Written by AC Grayling on 03 June 2020.

Are we helpless in the face of the Johnson government’s Parliamentary majority and the harms it is doing, seemingly with impunity, in relation to the Covid-19 crisis, Brexit, and the Climate crisis?


We not only have a right to oppose, but a duty. The right to dissent, oppose, rebel, is a democratic right, and when a regime is harming the people it has taken control of, that right becomes a duty. (For supporting evidence see the Appendix.) And there is much we can do.

Here follows:
1 Background
2 Immediate Activity
3 Longer Term Reform Goals


The present British government is acting, by a combination of incompetence and deliberate policy, in ways that are doing, and will do, serious harms to the people of the United Kingdom. The harms are to the health and well-being, and to the economic and social welfare, of the British people.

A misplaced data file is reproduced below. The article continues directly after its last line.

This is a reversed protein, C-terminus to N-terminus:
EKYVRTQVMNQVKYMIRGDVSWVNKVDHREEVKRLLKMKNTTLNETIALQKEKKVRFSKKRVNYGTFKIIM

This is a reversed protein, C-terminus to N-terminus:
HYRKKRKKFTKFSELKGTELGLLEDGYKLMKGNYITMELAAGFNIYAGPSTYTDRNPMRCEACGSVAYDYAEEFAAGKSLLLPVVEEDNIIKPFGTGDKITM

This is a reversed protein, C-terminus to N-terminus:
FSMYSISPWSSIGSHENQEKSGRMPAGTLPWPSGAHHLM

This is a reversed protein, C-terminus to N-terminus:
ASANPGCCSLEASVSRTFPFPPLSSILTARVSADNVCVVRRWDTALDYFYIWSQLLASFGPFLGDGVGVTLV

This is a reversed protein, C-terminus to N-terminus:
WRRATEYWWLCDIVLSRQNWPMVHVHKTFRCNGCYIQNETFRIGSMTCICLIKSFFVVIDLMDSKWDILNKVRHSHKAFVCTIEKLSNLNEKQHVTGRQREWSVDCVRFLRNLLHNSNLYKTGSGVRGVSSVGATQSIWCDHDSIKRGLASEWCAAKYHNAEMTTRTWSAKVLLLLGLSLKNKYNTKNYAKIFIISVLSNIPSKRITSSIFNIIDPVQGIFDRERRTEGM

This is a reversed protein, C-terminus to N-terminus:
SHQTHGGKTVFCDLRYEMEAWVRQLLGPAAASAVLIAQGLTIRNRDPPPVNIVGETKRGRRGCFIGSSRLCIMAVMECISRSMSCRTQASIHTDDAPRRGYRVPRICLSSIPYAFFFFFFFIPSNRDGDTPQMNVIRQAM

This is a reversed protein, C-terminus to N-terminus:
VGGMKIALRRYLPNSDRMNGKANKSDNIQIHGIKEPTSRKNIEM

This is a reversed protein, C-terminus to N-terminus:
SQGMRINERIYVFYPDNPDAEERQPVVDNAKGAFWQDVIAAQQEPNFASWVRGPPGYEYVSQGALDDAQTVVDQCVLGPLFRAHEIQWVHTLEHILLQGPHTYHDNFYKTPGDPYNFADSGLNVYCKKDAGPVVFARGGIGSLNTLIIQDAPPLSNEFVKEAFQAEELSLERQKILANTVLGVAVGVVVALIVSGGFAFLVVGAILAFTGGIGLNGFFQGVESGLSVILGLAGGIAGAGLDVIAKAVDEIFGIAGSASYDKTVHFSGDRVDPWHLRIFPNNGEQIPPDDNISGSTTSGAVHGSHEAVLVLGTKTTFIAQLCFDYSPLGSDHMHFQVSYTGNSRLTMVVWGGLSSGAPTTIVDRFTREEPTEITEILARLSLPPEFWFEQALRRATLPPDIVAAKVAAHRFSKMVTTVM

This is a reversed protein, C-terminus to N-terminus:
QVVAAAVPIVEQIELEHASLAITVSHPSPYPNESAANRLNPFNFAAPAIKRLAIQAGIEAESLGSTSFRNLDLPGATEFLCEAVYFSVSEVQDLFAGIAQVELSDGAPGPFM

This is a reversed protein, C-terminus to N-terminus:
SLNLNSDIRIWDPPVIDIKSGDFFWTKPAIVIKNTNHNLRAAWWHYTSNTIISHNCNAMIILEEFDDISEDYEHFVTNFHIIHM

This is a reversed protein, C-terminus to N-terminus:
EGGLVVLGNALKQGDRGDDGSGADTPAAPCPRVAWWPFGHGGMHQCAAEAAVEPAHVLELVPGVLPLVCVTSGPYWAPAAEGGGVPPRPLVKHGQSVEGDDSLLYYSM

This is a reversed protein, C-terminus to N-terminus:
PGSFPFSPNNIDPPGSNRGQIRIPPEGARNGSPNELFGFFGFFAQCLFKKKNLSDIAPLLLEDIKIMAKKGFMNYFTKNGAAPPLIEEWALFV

The first set of harms is the result either of incompetence, or of a deliberate ‘herd immunity’ policy anticipating – and accepting – large numbers of deaths mainly of older and vulnerable people. As these words are written the FT estimates that about 60,000 ‘excess deaths’ (over the seasonal average) have occurred in relation to the Covid-19 pandemic. This is several airliners full of people crashing and killing everyone on board, every day, since the pandemic took hold in the UK. The great majority of these deaths were avoidable had policy been aimed at avoiding them: compare this to New Zealand, Germany, and other places where active efforts to protect the public were made.